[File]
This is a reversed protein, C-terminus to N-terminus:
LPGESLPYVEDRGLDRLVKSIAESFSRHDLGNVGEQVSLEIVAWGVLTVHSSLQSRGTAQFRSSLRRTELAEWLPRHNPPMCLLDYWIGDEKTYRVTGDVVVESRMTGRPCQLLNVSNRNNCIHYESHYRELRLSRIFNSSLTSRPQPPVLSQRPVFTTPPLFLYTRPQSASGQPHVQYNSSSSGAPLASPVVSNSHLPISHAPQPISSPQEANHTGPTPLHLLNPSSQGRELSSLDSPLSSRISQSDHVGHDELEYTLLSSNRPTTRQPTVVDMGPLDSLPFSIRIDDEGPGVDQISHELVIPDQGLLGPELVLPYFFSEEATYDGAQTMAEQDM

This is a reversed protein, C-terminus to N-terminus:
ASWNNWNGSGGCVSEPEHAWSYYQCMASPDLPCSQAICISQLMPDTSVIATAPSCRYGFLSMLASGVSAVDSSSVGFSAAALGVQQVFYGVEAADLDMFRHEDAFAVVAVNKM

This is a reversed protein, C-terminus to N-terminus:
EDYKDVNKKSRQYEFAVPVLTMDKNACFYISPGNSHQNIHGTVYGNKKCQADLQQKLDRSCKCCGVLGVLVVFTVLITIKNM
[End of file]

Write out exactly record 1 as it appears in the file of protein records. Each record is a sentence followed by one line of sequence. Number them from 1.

This is a reversed protein, C-terminus to N-terminus:
LPGESLPYVEDRGLDRLVKSIAESFSRHDLGNVGEQVSLEIVAWGVLTVHSSLQSRGTAQFRSSLRRTELAEWLPRHNPPMCLLDYWIGDEKTYRVTGDVVVESRMTGRPCQLLNVSNRNNCIHYESHYRELRLSRIFNSSLTSRPQPPVLSQRPVFTTPPLFLYTRPQSASGQPHVQYNSSSSGAPLASPVVSNSHLPISHAPQPISSPQEANHTGPTPLHLLNPSSQGRELSSLDSPLSSRISQSDHVGHDELEYTLLSSNRPTTRQPTVVDMGPLDSLPFSIRIDDEGPGVDQISHELVIPDQGLLGPELVLPYFFSEEATYDGAQTMAEQDM